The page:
Louis Wayne Ballard made it his life’s work as a composer, educator, author and artist to share music that integrated Western classical traditions with Indigenous American culture. A Quapaw-Cherokee Indian born in Oklahoma in 1931, he created his own unique style of music that blended these cultures and expressions. “My hope,” he once said, “is to have Indian music evaluated on its own terms for its coherence as well as its intrinsic musical values. Only in this way will America have a music tradition truly its own.”
Ritmo Indio: A study in American Indian Rhythms was written for the Dorian Woodwind Quintet, who gave the world premiere of the work on March 8, 1969, in Santa Fe, New Mexico. For this piece, Ballard received the first-ever Marion Nevins MacDowell Award for a chamber music composition. The second movement (Soul) includes solos written originally for the Sioux flageolet, or Lakota courtship flute—in this performance played on the soprano recorder by oboist John Snow. The theme carried throughout this movement references a paddling song from the Tlingit Indians of Alaska, as they carried the bodies of their dead over the water, singing of their spirits.
Born in Havana in 1948, D’Rivera has straddled the Latin jazz and classical music worlds in a wide-ranging career spanning more than six decades. His earliest steady jobs included playing clarinet and saxophone with the Cuban National Symphony Orchestra and directing the Orquesta Cubana de Música Moderna. A turning point in his life came in 1980 when he defected to the U.S. He has since performed solo engagements with ensembles across the world, collaborated on a recording of his chamber compositions with Yo-Yo Ma, and received commissions from a variety of institutions.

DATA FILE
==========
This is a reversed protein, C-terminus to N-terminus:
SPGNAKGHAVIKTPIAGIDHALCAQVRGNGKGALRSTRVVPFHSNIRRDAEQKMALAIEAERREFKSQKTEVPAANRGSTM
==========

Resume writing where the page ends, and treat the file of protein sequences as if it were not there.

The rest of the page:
Paquito D’Rivera’s Four Pieces for Brass Quintet date from 2002, and comprise a quartet of movements ranging from three to five minutes, colorfully scored and each with their own personality. The third movement, El Cura, is full of jazz harmonies as well as muted brass in key moments.
BORN: June 4, 1948, Havana, Cuba
Steve Heitzeg grew up on his family’s dairy farm in south-central Minnesota, which partially accounts for his many works written in celebration of the natural world. The philosophy that guides Heitzeg’s musical spirit is “the peaceful coexistence of all species through music,” through which he addresses social and ecological issues.
American Nomad was commissioned by Paul and Margot Grangaard for Charles Lazarus, to whom it is also dedicated, and who premiered the work with the Minnesota Orchestra on April 10, 2015.
The work, the composer writes, “is intended as a sonic meditation across the nation—starting in New York City, then moving through the South, the Great Plains and North, and on to the West and California. I wanted to create a series of soundscapes in the concerto that depict various American landscapes: the Statue of Liberty, fields across America, Joshua Tree National Park, the high desert, Redwood trees, the Golden Gate Bridge and the Pacific Ocean at the California coast.”
BORN: October 15, 1959, Albert Lea, Minnesota
PREMIERE: April 30, 2015
Thomas* and Mary Lou Detwiler
Mary Ann Feldman Music Education Fund